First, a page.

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American Imperialism: 1898–1913

Spanish-American War

The Spanish-American War (April–August 1898) was a brief but important conflict that transformed the United States into an imperial power.

The Spanish-American War was a brief conflict that began on April 25, 1898, with a declaration of war by the United States against Spain. The conflict was a result of American support for Cubans and Filipinos fighting for their independence from Spain. American business interests and an act of Spanish aggression also played a role.

Spain and the United States had long shared an interest in Cuba. The island had been Spain's colony since 1492 and was a prized source of sugar. By the late 19th century, American businesses had invested $50 million in Cuban sugar production. In 1895 Cubans began their war of independence against Spain, which insurgents waged mostly by destroying valuable sugar-producing properties. In retaliation, Spanish troops brutally rounded up Cubans and placed them in "reconcentration camps." Thousands died while living in horrific conditions, a fact widely reported in the American press. Despite the destruction of American property, most Americans felt sympathy for Cubans' desire for independence.

Spain's refusal to grant Cuba independence led to continued unrest. To reassure American businesses and the American public, President McKinley (1897–1901) sent the battleship U.S.S. Maine to patrol the harbor of Havana, Cuba's main port. On February 15, 1898, the battleship exploded, killing 268 people. The cause of the explosion was never determined, but it was assumed Spain was responsible. The yellow press—newspapers that used sensationalism to attract readers—printed inflammatory headlines about the "crisis" accusing Spain of "treachery." "Remember the Maine! To hell with Spain!" became a rallying cry. Two months later, the United States declared war. American forces quickly outmaneuvered Spain's military. Four months after the war began, Spain sued for peace.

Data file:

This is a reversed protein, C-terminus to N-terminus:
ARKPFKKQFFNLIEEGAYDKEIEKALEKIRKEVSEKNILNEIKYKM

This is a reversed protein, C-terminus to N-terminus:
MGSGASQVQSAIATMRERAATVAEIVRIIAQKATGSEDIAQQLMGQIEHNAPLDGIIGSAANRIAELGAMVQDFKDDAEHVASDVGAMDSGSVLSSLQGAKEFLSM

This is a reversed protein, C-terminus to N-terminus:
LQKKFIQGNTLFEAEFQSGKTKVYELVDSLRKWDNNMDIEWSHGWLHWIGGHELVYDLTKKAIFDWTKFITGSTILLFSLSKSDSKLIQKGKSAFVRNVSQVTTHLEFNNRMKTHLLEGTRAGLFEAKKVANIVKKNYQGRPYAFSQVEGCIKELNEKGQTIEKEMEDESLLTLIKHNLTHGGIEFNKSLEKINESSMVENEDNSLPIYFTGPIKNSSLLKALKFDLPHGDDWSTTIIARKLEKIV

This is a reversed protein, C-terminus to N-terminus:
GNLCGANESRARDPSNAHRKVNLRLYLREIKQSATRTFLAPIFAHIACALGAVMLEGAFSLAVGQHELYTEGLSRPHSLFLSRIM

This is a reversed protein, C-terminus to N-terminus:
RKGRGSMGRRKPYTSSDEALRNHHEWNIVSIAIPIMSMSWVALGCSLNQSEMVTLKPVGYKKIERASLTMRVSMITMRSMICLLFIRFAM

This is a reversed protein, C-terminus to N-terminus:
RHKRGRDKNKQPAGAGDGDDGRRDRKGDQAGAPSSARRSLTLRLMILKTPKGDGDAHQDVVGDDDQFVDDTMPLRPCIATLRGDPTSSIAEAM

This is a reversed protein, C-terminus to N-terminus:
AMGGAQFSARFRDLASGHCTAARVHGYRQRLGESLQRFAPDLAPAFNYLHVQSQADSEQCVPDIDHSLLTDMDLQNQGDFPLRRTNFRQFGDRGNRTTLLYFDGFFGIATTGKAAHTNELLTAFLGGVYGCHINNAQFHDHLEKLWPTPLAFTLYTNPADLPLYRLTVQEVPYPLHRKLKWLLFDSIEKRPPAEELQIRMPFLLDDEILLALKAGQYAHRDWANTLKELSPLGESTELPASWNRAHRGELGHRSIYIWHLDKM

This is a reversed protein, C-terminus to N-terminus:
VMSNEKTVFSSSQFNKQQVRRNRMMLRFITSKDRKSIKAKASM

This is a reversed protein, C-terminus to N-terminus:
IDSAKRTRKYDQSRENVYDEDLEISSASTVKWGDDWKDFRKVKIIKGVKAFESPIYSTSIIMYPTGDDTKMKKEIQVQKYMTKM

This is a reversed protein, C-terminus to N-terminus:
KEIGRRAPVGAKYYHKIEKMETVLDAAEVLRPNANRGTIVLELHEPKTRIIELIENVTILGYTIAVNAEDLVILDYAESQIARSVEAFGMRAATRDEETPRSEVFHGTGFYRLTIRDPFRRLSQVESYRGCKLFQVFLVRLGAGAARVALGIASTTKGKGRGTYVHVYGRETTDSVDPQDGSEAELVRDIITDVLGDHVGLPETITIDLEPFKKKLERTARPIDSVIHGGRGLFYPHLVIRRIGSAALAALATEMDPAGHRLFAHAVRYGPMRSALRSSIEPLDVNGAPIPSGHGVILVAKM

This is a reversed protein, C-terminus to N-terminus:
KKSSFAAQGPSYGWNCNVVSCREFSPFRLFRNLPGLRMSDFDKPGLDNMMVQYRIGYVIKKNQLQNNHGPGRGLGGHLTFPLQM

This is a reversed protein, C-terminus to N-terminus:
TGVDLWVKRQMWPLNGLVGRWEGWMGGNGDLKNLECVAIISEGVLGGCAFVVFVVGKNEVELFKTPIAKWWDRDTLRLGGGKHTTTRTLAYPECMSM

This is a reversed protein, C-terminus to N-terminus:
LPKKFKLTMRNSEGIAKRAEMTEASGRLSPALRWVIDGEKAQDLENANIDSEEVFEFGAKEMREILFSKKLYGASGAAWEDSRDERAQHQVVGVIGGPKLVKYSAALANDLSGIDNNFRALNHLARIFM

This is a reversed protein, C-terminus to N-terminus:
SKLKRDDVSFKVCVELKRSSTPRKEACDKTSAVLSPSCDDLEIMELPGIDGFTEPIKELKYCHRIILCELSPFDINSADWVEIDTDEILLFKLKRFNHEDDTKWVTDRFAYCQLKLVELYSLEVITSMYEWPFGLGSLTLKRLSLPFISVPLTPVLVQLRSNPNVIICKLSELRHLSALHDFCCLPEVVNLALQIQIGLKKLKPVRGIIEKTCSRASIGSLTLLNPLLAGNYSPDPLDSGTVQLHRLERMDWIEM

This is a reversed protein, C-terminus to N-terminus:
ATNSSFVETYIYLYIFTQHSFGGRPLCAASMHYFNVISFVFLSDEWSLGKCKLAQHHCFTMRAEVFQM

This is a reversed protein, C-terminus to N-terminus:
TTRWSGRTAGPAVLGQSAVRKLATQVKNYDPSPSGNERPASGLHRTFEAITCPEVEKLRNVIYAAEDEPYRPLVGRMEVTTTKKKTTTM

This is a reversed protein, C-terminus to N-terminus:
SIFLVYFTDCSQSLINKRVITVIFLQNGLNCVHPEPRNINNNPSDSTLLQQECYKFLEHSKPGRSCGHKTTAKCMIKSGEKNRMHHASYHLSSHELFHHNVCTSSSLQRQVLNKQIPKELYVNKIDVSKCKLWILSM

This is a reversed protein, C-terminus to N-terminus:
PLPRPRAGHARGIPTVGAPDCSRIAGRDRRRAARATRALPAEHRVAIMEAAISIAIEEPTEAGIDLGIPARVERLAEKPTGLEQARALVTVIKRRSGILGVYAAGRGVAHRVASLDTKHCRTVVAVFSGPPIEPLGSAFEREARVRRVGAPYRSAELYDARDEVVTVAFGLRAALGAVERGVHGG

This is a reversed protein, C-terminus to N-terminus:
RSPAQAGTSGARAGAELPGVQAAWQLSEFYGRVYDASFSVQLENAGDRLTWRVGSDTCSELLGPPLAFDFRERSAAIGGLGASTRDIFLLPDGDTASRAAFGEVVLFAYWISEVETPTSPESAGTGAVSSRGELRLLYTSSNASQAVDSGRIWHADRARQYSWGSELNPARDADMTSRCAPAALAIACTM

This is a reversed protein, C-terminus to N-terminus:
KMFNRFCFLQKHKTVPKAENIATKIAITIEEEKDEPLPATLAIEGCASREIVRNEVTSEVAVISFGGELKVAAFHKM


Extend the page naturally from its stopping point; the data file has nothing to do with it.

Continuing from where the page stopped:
Sensationalist accounts of the destruction of the U.S.S. Maine in the newspapers New York World and New York Journal encouraged popular support for the Spanish-American War.
Credit: Courtesy of the Library of Congress, LC-USZC4-3933
Described as "a splendid little war" by Secretary of State John Hay, the Spanish-American War formally ended on December 10, 1898, when the Treaty of Paris was signed. Although brief, the war transformed the United States' standing in the world. Once a colony of Great Britain, the United States was now an imperial power, with influence over and responsibility for the countries under its control. The Spanish-American War had several outcomes. Spain dismantled the last of its empire, granting Cuba independence and ceding control of Puerto Rico and Guam to the United States. The United States, recognizing the commercial and military value of the Philippines' proximity to China, paid $20 million to annex the islands. However, the United States also inherited the Filipinos' war for independence. The Philippine-American War was waged by Filipino nationalists against the United States from 1899 to 1902. The nationalists were led by led by Emilio Aguinaldo, who wrote a Letter to the American People stating their grievances. The prolonged and bloody conflict gave many Americans a distaste for imperialism.

Territories Annexed to the U.S. by the Treaty of Paris, 1898

Cuba was liberated from Spain after the Spanish-American war; Guam, Puerto Rico, and the Philippines came under U.S. control. Inconsistent treatment of former Spanish colonies caused many Americans to question U.S. expansionism.